FOR IMMEDIATE RELEASE04-06
Visit New DEP Hunting Area Near Ashokan Reservoir In Its First Year
New York City Department of Environmental Protection (DEP) Commissioner
Christopher O. Ward announced today that the DEP’s new Ashokan North
hunting area at the Ashokan Reservoir has proven very popular with local
hunters, who visited the property by the hundreds for the eight weeks
of archery, regular and muzzleloader seasons from October to December
“The response to the new Ashokan North Unit in Ulster County has
been very positive,” said Commissioner Ward. “Our staff has
spoken with many hunters who expressed appreciation for this opportunity.
Well, we’re happy to have them. Hunters have been responsible visitors
to City water supply lands, which is very encouraging for the future of
hunting and our forests.”
Commissioner Ward noted that nearly 32,000 acres of City-owned water
supply land is open for deer hunting this year, an increase of over 18,000
acres in the past five years. “The success of past seasons and the
City’s commitments with watershed towns under the 1997 Memorandum
of Agreement have played an important role in increasing hunting opportunities,”
The Ashokan North Unit is 1,556 acres on the north side of the Ashokan
Reservoir in the town of Olive. It is available for bow, regular gun and
muzzleloader hunting during season to those with hunting tags from DEP.
First-come first-served parking is available on Reservoir Road and Route
28 in limited areas to avoid possible overcrowding of the area. Hunting
activities were carefully monitored by DEP staff. It is expected that
this area will be available again for the 2004 season.
Bow hunter Doug Downie, 39, is one local resident who enjoyed a successful
season on the new hunting area. The West Shokan resident, who had hunted
on other water supply lands prior to this season, shot a 10-point buck
with a dressed weight of 175 lbs. on the Ashokan North Unit during the
opening week of bow season.
“I saw one doe earlier that day, and then the buck came through”
Downie said. “There were always a lot of deer along the reservoir.”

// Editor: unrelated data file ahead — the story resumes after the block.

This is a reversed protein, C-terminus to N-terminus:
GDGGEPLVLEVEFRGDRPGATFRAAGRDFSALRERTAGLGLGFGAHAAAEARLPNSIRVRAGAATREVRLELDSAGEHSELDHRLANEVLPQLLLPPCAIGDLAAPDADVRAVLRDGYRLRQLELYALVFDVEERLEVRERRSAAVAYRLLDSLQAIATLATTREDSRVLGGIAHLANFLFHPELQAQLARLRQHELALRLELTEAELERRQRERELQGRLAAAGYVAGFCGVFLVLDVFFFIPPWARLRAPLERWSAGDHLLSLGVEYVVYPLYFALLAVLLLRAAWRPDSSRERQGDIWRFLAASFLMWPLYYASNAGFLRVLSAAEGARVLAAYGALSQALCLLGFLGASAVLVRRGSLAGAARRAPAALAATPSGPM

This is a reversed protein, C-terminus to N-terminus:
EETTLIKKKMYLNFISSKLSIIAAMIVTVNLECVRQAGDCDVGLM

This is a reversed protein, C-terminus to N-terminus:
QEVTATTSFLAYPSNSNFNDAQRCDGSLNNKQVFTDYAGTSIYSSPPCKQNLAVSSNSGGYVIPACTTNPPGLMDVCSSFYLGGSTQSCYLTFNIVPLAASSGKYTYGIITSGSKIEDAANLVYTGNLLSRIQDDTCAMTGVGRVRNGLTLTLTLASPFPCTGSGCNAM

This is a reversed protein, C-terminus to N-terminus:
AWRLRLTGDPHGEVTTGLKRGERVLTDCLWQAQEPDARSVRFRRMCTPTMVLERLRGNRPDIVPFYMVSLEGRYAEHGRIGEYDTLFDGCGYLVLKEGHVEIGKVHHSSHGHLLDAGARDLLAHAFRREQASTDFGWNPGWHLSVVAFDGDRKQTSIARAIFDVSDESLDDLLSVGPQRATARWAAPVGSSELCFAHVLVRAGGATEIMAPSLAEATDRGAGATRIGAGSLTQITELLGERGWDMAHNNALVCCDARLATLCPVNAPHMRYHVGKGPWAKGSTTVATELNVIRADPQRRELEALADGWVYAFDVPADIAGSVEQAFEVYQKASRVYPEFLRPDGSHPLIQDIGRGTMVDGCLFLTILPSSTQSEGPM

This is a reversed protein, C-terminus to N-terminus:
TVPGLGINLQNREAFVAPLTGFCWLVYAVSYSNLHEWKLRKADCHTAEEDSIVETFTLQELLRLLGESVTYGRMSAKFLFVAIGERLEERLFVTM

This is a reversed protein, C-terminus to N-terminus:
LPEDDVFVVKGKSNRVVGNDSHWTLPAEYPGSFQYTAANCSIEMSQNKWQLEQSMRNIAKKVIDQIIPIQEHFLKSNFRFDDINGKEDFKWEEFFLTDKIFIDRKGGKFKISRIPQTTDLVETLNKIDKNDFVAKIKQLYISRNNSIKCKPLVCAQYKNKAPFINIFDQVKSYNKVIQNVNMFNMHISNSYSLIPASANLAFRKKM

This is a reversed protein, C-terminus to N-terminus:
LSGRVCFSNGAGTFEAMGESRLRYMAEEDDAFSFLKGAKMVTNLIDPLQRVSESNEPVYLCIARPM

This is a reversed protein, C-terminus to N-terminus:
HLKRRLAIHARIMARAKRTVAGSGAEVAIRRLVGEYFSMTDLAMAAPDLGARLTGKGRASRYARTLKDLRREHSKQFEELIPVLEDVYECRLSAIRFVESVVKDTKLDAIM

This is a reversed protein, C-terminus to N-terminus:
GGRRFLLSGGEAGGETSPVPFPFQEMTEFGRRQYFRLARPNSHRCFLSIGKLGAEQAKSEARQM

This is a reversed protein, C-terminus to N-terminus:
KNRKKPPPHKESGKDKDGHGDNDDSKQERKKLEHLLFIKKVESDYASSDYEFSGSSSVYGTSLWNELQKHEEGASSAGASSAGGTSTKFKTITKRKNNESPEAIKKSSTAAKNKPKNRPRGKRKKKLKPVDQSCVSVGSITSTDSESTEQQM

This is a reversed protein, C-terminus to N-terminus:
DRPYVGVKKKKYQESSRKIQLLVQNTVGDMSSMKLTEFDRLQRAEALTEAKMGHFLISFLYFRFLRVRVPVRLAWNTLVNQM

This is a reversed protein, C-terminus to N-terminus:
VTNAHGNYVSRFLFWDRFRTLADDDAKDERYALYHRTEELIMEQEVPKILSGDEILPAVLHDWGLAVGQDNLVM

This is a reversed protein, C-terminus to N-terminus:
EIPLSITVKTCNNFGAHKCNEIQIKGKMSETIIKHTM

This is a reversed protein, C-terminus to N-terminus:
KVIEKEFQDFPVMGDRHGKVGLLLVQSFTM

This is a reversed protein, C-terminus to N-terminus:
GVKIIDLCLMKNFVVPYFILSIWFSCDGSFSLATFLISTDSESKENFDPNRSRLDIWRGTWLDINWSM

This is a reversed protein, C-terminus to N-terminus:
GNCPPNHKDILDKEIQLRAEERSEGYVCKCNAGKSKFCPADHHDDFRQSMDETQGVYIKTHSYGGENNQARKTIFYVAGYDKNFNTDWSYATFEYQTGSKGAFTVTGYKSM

Downie, who grew up in the area, has fished on the Ashokan Reservoir for
many years. He noted that the many deer in the area are one reason he
is glad to have the new hunting opportunities on the Ashokan.
“It’s good they got it open after all these years,”
he said. “The browse line is high; the deer stand up to eat the
leaves and you can clearly see the browse line. In the Adirondacks some
trees have leaves right down to the ground, but not here.” Research
studies by DEP foresters support this observation and have established
the effects of the deer herd as a significant threat to forest health
and water quality throughout the New York City watershed. Severely damaging
browse ratings have been observed on 93% of all forest inventory plots
studied over the past several years.
To combat overbrowsing by deer, DEP Land Managers encourage hunters to
harvest does whenever possible. Although many hunters still set out each
season to “get their buck,” studies have shown that harvest
of does is one of the most important factors determining the size of deer
population and, potentially, herd health and browse impact. One male can
mate with many females, so bucks can remain at much lower numbers than
does without reducing herd size. This can be detrimental both to the health
of all of the deer and the plants they rely on for survival. Surveys of
hunters using water supply lands indicate six or more does to every buck.
The City has opened over 43,000 acres of its watershed land to public
recreation, including over 27,000 acres of the land acquired under its
Land Acquisition Program. The DEP has issued over 67,000 Public Access
Permits and over 6,300 hunting tags to people wanting to use City watershed
property for recreation. There were also almost 10,000 boat tags issued
in 2003 for people to take boats on City reservoirs.
Commissioner Ward urged those hunting DEP lands to return their end-of-the-season
hunting surveys again this year. “We appreciate the time the hunters
take to fill out those hunting surveys. They give us a good sense of the
effect we’re having on the deer herd and they provide feedback about
these hunting opportunities,” Ward said.
Hunters submitting their completed 2003 surveys by the January 22nd deadline
will be automatically supplied with new 2004 hunting tags next year, provided
their Access Permits remain valid. For more information visit the DEP
Web site at nyc.gov/watershed or call (800) 575-LAND.